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Grey
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It's really pretty. It prolly wouldn't grow here though. Many lavenders seem to picky about where they want to be, I've tried many kinds said to grow well here. Such a lovely plant though - on some mornings I can smell it halfway across the yard. :)

Anonymous

Choggy,

Im new here and after reading this thread I am curious as to what you did and what the results are so far.

I grow several Lavenders and none are green all are picky and I only prune in spring after new growth,I did move 2 of my 2 year old ones in Sept and so far they are still alive. I did however take several cuttings and root them just in case they didnt make it; so now I have more lavenders to enjoywhich lessens the price that I paid for the two older ones. :D

Lovely Lavenders
:D

Kale

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Location: Elko, NV

Rooting Lavender

How does one "root" lavender? Do I just take a "cutting" off of a normal lavender plant and place it in water or soil?

I have done this with roses and it has worked wonderfully. I tried it with a peony and it did not work, (with water anyway).

Anyone?

Thanks in advance

Glo in NE NV
...I used to have special powers but my therapist took them away....

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Jess
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I have found the best way is in soil not water. Just cut a length of a few inches from semi-ripe wood and put about 5 cuttings around the edge of a pot filled with free draining potting compost. Do not use peat based as it is too soggy.
Place in a warm area that is not too sunny but gets lots of indirect sunlight and water just enough to keep the soil moist as these are mediterannean herbs and hate wet!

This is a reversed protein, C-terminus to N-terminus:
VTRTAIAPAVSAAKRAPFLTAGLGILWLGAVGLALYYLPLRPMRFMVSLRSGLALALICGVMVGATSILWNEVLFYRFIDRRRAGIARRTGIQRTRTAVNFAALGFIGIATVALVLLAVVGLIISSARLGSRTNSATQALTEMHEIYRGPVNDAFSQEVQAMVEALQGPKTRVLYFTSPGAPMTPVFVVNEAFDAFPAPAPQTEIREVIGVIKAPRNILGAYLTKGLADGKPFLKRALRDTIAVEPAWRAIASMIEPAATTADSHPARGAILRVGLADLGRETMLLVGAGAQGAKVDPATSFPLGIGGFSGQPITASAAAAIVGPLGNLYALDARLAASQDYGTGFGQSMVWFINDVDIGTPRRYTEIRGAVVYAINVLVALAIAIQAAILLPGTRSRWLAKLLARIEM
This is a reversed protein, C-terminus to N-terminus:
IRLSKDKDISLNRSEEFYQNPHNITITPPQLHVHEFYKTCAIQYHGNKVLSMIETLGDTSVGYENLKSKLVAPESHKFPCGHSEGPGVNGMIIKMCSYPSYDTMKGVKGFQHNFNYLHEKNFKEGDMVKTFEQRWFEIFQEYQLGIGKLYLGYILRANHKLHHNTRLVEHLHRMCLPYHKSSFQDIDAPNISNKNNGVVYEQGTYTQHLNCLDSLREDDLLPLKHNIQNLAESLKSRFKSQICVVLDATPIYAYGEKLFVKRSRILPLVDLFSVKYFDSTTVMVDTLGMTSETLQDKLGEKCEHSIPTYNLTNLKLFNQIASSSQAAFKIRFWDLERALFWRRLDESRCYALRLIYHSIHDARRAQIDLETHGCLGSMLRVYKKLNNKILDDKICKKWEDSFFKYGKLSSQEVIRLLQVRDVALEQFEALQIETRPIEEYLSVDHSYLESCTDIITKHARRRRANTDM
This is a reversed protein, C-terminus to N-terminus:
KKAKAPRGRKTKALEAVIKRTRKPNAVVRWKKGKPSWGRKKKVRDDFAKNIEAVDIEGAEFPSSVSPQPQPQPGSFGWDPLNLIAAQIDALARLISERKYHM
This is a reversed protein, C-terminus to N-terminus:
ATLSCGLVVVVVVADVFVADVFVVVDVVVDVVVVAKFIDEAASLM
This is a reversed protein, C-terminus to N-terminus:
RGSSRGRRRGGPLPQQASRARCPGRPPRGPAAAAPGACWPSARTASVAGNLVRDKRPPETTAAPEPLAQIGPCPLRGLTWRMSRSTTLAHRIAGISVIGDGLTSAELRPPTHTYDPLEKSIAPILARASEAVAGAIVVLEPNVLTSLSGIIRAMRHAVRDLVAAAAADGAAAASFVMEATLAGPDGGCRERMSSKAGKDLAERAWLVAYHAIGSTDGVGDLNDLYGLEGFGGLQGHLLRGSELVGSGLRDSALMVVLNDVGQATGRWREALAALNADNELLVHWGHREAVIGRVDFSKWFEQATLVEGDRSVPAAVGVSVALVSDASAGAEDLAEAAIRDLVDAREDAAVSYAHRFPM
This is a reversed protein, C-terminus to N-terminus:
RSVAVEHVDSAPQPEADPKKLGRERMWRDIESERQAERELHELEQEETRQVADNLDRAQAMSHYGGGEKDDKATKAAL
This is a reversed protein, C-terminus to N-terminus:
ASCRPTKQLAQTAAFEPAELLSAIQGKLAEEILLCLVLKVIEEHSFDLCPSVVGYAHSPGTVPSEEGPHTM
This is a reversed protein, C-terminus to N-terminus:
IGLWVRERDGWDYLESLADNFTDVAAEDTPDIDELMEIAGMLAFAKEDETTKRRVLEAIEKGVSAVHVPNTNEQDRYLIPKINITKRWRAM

Knowing without doing is like plowing without sowing."

Rosie51
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We have lots of thriving lavendar plants at our place and it is because it is hot here, dryer and the soil has lots of sand in it. It drains well.

I'm so thankful to find this informatin on how to propagate it since I've wanted more plants here. We have a long driveway up the hill and I would like to plant lavendar plants going all the way up the hill. You don't have to water them much at all and they look so pretty. I love the scent too!

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Jess
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Rosie mine sow themselves in my soil. Like you I have free draining soil in lots of sun so I have little need to propagate as they do it for me. Shame I can't pop round with some seedlings. :D
Have a check around your existing plants and see if you have any babies hiding.
Knowing without doing is like plowing without sowing."

Rosie51
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Thanks Jess for the idea--I will do that tomorrow!! Do you think it is okay to transplant them now? I live in the pacific northwest area, on the east side of the State of Washington--the dry side. It will frost here in October, probably towards the end of October so we have another 4-6 weeks before frost. I don't want to transplant these babies only to have them die, if I can avoid it.

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Jess
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No I wouldn't move them yet.
Better to do them once your weather is warming up next year.
Knowing without doing is like plowing without sowing."

Rosie51
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Thanks Jess---I already decided to wait and to read your post gave me assurance my decision was the right one. It is getting cooler here already.

Oh but I can hardly wait for Spring to come and see what I can transplant!! :)

chio88
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Jess,
Love your lavenders. :D

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Jess
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Rosie I just weeded out the front between some bricks on a raised plinth and found five babies!! I hope you are equally lucky.

Chio...thanks :D and nice to meet you.
Knowing without doing is like plowing without sowing."